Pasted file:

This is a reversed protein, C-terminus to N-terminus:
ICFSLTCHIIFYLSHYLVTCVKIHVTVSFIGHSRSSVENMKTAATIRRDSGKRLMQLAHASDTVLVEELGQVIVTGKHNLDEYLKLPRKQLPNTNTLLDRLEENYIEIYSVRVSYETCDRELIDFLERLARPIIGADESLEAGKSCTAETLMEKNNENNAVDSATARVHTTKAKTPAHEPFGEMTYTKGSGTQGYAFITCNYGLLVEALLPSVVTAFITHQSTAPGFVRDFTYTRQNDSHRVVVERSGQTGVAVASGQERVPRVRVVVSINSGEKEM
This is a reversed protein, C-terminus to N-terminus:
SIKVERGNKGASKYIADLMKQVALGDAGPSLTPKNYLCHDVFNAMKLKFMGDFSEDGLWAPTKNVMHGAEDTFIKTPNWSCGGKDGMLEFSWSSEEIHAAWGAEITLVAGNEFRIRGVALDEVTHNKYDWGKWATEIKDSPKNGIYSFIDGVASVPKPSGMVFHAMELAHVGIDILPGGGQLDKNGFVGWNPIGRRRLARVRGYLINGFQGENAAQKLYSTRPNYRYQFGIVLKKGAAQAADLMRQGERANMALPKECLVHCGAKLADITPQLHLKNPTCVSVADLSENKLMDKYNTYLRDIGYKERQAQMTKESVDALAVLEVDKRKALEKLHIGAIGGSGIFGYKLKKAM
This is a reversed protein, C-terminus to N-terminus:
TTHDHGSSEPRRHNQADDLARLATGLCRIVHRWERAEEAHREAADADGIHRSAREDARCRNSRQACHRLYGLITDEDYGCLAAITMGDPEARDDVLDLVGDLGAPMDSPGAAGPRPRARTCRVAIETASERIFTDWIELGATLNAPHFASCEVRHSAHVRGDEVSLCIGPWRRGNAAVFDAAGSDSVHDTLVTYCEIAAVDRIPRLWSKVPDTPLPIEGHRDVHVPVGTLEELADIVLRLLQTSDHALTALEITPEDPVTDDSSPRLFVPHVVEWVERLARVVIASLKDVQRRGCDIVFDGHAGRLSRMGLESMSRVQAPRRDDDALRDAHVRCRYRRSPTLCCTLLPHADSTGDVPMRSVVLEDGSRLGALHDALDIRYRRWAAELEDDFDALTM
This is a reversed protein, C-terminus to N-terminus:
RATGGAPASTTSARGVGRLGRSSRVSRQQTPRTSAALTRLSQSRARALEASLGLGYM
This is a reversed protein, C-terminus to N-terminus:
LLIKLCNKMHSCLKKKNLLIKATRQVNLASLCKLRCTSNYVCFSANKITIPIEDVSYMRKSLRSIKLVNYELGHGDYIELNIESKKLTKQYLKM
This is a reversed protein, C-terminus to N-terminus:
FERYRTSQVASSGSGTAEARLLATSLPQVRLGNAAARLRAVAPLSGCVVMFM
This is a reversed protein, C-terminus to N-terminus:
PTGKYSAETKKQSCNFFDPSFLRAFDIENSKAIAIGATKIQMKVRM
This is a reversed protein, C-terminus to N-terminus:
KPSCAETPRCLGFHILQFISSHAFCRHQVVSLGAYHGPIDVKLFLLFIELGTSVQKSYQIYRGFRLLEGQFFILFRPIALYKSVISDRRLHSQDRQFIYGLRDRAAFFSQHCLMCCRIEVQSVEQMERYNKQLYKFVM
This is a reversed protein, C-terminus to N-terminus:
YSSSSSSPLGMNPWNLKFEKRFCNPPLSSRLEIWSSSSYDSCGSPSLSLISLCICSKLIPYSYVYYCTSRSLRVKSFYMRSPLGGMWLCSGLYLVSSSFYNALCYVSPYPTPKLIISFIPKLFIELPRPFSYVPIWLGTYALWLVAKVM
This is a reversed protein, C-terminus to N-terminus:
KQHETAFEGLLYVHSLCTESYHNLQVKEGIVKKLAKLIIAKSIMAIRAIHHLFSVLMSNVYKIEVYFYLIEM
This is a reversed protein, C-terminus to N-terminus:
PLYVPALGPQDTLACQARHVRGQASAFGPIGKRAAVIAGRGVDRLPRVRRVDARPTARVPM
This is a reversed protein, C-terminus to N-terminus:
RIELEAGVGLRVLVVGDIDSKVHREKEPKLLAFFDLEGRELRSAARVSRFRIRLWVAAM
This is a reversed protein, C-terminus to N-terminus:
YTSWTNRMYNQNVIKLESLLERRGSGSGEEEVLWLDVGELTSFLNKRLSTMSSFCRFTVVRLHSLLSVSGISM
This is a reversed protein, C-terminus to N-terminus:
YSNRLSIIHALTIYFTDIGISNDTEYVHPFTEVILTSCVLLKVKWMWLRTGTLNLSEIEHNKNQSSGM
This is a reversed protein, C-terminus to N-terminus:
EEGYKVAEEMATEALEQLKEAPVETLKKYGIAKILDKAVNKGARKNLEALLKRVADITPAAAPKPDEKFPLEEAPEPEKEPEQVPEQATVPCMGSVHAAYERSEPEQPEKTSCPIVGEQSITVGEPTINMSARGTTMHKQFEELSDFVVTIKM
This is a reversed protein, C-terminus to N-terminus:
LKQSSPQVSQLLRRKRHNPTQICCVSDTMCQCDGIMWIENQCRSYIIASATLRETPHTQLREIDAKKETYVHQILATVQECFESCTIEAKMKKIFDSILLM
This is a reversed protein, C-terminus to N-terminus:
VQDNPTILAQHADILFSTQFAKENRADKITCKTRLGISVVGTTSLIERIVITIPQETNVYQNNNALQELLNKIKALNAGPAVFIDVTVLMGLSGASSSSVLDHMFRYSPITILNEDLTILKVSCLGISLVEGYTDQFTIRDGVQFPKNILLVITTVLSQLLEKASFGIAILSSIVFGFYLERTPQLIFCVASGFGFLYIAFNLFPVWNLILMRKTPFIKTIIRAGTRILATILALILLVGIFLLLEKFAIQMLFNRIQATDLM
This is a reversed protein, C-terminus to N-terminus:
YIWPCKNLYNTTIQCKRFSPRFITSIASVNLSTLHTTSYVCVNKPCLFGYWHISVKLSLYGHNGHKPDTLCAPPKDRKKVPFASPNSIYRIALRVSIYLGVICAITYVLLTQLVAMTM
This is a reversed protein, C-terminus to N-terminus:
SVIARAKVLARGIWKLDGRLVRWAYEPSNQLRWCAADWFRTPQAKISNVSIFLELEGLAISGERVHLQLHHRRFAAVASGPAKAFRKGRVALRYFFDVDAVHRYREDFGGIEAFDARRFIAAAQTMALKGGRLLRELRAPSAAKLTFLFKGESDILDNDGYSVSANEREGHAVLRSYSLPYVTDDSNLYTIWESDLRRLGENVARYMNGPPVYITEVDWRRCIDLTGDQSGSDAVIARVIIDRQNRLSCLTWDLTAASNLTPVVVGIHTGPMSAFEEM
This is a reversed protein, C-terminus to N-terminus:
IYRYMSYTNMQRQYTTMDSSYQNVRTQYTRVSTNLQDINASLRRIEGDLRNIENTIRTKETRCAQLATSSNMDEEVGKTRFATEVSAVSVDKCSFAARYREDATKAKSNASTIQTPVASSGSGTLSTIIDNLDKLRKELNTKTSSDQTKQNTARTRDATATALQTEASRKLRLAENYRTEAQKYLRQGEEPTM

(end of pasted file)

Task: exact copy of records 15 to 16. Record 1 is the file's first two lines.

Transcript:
This is a reversed protein, C-terminus to N-terminus:
EEGYKVAEEMATEALEQLKEAPVETLKKYGIAKILDKAVNKGARKNLEALLKRVADITPAAAPKPDEKFPLEEAPEPEKEPEQVPEQATVPCMGSVHAAYERSEPEQPEKTSCPIVGEQSITVGEPTINMSARGTTMHKQFEELSDFVVTIKM
This is a reversed protein, C-terminus to N-terminus:
LKQSSPQVSQLLRRKRHNPTQICCVSDTMCQCDGIMWIENQCRSYIIASATLRETPHTQLREIDAKKETYVHQILATVQECFESCTIEAKMKKIFDSILLM